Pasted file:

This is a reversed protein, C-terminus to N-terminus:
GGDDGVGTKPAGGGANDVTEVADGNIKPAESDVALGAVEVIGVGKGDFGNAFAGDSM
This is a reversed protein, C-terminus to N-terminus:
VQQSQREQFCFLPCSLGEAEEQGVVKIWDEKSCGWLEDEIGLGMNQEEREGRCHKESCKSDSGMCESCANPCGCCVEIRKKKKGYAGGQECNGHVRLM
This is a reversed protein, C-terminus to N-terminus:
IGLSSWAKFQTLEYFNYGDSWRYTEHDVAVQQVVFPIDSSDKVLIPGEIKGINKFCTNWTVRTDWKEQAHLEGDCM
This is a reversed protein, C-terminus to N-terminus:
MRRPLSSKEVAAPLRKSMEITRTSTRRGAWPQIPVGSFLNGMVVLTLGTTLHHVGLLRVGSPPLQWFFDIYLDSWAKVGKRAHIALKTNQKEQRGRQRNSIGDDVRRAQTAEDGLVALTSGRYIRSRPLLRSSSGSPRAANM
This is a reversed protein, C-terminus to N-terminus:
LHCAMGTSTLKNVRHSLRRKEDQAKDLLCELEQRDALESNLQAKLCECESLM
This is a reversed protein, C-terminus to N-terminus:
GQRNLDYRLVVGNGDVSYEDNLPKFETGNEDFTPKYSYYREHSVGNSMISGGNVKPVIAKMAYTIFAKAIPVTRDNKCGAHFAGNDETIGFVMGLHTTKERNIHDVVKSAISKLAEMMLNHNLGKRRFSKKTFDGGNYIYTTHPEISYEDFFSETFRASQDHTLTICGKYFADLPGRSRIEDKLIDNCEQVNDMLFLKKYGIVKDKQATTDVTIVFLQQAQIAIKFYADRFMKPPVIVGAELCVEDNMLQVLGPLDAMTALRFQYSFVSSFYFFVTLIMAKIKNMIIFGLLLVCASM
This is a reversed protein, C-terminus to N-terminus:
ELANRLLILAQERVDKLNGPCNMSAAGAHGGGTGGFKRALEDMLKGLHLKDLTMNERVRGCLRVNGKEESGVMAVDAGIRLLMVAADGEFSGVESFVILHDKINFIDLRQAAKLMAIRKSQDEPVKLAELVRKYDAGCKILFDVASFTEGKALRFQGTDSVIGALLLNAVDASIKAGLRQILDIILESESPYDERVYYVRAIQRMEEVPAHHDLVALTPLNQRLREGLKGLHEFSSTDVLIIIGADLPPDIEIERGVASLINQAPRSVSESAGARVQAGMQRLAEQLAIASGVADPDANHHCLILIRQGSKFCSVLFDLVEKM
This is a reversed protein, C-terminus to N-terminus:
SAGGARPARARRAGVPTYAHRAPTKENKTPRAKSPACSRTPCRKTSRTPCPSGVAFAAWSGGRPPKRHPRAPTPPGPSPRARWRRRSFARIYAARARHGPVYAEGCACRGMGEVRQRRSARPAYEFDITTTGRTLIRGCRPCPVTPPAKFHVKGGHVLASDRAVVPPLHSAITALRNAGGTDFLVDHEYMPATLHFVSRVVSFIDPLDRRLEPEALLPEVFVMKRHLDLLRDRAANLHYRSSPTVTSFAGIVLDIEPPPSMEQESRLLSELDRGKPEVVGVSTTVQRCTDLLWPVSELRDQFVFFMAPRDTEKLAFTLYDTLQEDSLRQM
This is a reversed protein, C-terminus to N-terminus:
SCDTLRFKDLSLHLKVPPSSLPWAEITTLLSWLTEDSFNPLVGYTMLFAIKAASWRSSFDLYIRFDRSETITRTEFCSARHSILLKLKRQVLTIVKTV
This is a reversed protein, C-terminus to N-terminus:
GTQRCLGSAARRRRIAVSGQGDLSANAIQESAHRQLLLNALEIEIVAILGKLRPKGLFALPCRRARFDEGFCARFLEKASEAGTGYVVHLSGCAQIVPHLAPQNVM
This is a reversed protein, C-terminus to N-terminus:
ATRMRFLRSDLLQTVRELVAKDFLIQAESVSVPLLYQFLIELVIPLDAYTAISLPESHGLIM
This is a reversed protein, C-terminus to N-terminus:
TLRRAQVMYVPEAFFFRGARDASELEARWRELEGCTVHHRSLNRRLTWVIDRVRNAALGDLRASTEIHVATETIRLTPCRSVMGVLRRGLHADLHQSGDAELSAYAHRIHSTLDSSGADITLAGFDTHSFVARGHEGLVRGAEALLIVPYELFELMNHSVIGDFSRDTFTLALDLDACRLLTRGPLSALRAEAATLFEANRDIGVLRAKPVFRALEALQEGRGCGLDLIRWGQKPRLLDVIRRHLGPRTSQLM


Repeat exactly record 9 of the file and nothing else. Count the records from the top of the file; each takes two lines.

This is a reversed protein, C-terminus to N-terminus:
SCDTLRFKDLSLHLKVPPSSLPWAEITTLLSWLTEDSFNPLVGYTMLFAIKAASWRSSFDLYIRFDRSETITRTEFCSARHSILLKLKRQVLTIVKTV